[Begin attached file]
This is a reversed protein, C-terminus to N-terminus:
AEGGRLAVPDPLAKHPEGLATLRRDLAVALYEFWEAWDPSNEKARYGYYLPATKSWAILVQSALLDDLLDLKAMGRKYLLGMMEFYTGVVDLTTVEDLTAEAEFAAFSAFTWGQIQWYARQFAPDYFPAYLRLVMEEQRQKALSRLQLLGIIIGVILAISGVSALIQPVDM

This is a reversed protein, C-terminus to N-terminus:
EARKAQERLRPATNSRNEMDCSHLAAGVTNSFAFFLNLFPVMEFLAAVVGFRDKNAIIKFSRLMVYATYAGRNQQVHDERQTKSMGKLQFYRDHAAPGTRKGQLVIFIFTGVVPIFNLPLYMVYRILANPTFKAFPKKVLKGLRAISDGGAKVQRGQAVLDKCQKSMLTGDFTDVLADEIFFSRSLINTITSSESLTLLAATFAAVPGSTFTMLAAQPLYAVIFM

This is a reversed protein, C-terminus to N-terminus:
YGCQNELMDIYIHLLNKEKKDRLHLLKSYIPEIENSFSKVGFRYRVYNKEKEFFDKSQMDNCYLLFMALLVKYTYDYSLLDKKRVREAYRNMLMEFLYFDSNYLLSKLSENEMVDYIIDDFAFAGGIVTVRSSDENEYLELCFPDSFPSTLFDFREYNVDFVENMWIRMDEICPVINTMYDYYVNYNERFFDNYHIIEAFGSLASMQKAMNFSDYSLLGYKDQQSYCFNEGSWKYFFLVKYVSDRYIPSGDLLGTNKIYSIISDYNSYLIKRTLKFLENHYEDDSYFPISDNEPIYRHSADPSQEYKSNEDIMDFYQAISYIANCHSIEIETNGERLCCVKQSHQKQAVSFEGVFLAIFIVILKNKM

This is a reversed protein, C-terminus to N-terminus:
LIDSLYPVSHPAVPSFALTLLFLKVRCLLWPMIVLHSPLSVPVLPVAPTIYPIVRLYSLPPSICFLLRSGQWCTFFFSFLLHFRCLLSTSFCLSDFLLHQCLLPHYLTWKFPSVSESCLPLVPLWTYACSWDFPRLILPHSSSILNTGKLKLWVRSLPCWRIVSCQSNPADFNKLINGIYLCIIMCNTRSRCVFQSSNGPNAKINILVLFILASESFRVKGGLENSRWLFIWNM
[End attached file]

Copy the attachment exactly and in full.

This is a reversed protein, C-terminus to N-terminus:
AEGGRLAVPDPLAKHPEGLATLRRDLAVALYEFWEAWDPSNEKARYGYYLPATKSWAILVQSALLDDLLDLKAMGRKYLLGMMEFYTGVVDLTTVEDLTAEAEFAAFSAFTWGQIQWYARQFAPDYFPAYLRLVMEEQRQKALSRLQLLGIIIGVILAISGVSALIQPVDM

This is a reversed protein, C-terminus to N-terminus:
EARKAQERLRPATNSRNEMDCSHLAAGVTNSFAFFLNLFPVMEFLAAVVGFRDKNAIIKFSRLMVYATYAGRNQQVHDERQTKSMGKLQFYRDHAAPGTRKGQLVIFIFTGVVPIFNLPLYMVYRILANPTFKAFPKKVLKGLRAISDGGAKVQRGQAVLDKCQKSMLTGDFTDVLADEIFFSRSLINTITSSESLTLLAATFAAVPGSTFTMLAAQPLYAVIFM

This is a reversed protein, C-terminus to N-terminus:
YGCQNELMDIYIHLLNKEKKDRLHLLKSYIPEIENSFSKVGFRYRVYNKEKEFFDKSQMDNCYLLFMALLVKYTYDYSLLDKKRVREAYRNMLMEFLYFDSNYLLSKLSENEMVDYIIDDFAFAGGIVTVRSSDENEYLELCFPDSFPSTLFDFREYNVDFVENMWIRMDEICPVINTMYDYYVNYNERFFDNYHIIEAFGSLASMQKAMNFSDYSLLGYKDQQSYCFNEGSWKYFFLVKYVSDRYIPSGDLLGTNKIYSIISDYNSYLIKRTLKFLENHYEDDSYFPISDNEPIYRHSADPSQEYKSNEDIMDFYQAISYIANCHSIEIETNGERLCCVKQSHQKQAVSFEGVFLAIFIVILKNKM

This is a reversed protein, C-terminus to N-terminus:
LIDSLYPVSHPAVPSFALTLLFLKVRCLLWPMIVLHSPLSVPVLPVAPTIYPIVRLYSLPPSICFLLRSGQWCTFFFSFLLHFRCLLSTSFCLSDFLLHQCLLPHYLTWKFPSVSESCLPLVPLWTYACSWDFPRLILPHSSSILNTGKLKLWVRSLPCWRIVSCQSNPADFNKLINGIYLCIIMCNTRSRCVFQSSNGPNAKINILVLFILASESFRVKGGLENSRWLFIWNM